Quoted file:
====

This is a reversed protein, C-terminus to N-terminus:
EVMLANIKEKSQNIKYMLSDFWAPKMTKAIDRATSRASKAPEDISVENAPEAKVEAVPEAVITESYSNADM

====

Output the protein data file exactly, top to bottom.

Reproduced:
This is a reversed protein, C-terminus to N-terminus:
EVMLANIKEKSQNIKYMLSDFWAPKMTKAIDRATSRASKAPEDISVENAPEAKVEAVPEAVITESYSNADM